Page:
Saturday, August 29, 2015

Sitting a Moment

I love outdoor chairs--summertime chairs, really.  They look so inviting, so convivial.  One can sit with a glass of iced tea and follow the wind, the sunlight ... listen to the birds, the silence. Or, with a friend, look out over the garden, the hills.  It all lends itself to an earlier era.  Any tasks can be put off awhile.  Any electronic devices.  It's just time to sit a moment, clear your mind, and say, "Ahhhh...."

One, two, three, four chairs.  Take your pick.

Saturday, August 22, 2015

The Clark

Reflecting pool

The Sterling and Francine Clark Art Institute in Williamstown, Massachusetts, is featuring a splendid exhibit called "Van Gogh and Nature" until September 13th.  A friend and I recently took a Saturday to make the trip and view both the Van Gogh as well as much of the permanent collection--or at least until our feet gave out.  The Clark recently opened after an extensive renovation providing a more industrial and extensive feel than the old venue which I always found lovely and accessible.  But, not complaining, the day we went, the place was so popular that all paved parking was taken as was all grass parking.  And the street outside (Rt. 7) had cars parked along it for probably a mile.  The new venue offers comfortable chairs, umbrellas for sitting outdoors, a handsome reflecting pool, a couple of cafes with excellent offerings, footpaths, new tree plantings, and softly-lit rooms to keep sunlight from harming the art work.

The Van Gogh exhibit had been put together to include works by painters who had influenced him, including Corot, Hiroshige, Millet, and Monet.  It was arranged chronologically, ending, of course, with Paris, Provence, and Auvers (where he died).  Along with many landscapes and renderings of flowers, it included works depicting birds' nests, moths, and insects.  I was particularly fond of the paintings of glorious Provence--of Arles and Saint-Rémy. My friend and I agreed that our favorite painting was, in fact, "Cypresses" with the Alpilles in the background, a work in which the sky, trees, hills, and foreground simply danced.  A splendid, vibrant, magnificent piece.  We two stood before it, transfixed.

Always thinking about what I can offer in the way of blog postings, I had my camera with me.  I was not permitted to take photos of the Van Gogh exhibit itself.  But I was allowed to photograph anything in the permanent collection (without a flash). The works of George Inness and Winslow Homer were favorites of the Clarks and are now in a gallery of their own.  In the painting below by Alfred Stevens, I was totally smitten by his ability to portray velvet using the medium of oil paint.  As for Gauguin's piece, it was painted after his return from Tahiti.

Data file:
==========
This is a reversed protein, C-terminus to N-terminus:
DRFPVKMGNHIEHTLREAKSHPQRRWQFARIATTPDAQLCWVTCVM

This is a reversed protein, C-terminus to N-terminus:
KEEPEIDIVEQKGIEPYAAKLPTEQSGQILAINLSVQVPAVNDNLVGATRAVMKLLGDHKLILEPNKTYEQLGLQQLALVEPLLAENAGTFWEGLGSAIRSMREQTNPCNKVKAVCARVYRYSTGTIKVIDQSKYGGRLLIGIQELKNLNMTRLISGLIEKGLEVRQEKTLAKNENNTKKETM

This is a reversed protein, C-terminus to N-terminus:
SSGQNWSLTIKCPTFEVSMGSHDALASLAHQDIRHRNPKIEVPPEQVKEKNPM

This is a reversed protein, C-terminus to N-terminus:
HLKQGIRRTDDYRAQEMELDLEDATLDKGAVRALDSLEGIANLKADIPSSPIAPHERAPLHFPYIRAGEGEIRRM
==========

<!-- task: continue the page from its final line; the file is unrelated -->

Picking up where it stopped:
George Inness - "New Jersey Landscape" 1891

George Inness - "Autumn in Montclair" 1894

George Inness - "Green Landscape" 1886

Alfred Stevens - "A Duchess (The Blue Dress)" 1866

Henri Fantin-Latour - "Roses in a Bowl and Dish" 1885

Paul Gauguin - "Young Christian Girl" 1894

Lily pond

Saturday, August 15, 2015

A Gallery of Photos: Summertime

As summertime winds down, I salute this delicious time of year ... and offer thanks!!

Saturday, August 8, 2015

"A Thing for Little Old Ladies"

Okay.  True story.

One morning recently, I found that my three phones had no dial tone.  I unplugged and re-plugged each.  Zilch.  (I was able to get on line, however.) Of course, I immediately used my cell phone to call the phone company who said that if the problem lay inside my house, I'd be charged for the repairman's visit.  If outside, I wouldn't.

I waited all morning.  No repairman.  I called again. "Oh," they said, "he's not coming today.  He'll be there tomorrow."

"What time?"

"It could be anytime."

"That means I'll have to wait around another day."

"Yes."  Of course, they added, if the problem lay outside the house, I wouldn't have to wait around all day.  But, of course, I wouldn't know where the problem lay until he came.

Next day.  I called again to see if they had any better idea when he'd come. They didn't.  It got to be noon.  2:00.  3:00.  I was picturing having wasted another day when, at 4:00 there he was!

First thing, he said he'd have to come inside the house to check my modem--which had been giving me trouble lately.  "Is that where the problem lies," I asked?  He didn't know.  He said he'd also have to check the phone box outside the house, his "hut" down the street, the lines between it and my house, etc.

In the meantime we chatted about how he liked this part of town and  how he lived off in the boonies and had had a terrible mud season.  He talked about his kids, their school.  And I offered some friendly topics of my own.

Around 5:00 he said everything was finished and working properly.  I could get calls in; I could get calls out; the modem was fine.  Since he'd been inside the house, I asked if I'd be charged for his hour of work.

"The fact that the line went dead wasn't your fault," he said.  "We won't charge you.  Besides," he added with a twinkle, "I have a thing for little old ladies."

ZOONK.  He means me!!!, I said to myself.  I almost laughed out loud but saved that for after he'd left.  In fact, I wasn't sure how to respond. I AM little; I AM in my 70s; I AM female.  Does that make me a little old lady?  

I actually looked it up to see how that term stands today.  To conclude:  there's the little old lady who swallowed a fly, the little old lady passing by, the little old lady who lived in a shoe, and the little old lady who was not afraid of anything.  Not all that bad company, I decided.  Let's just smile and leave it there.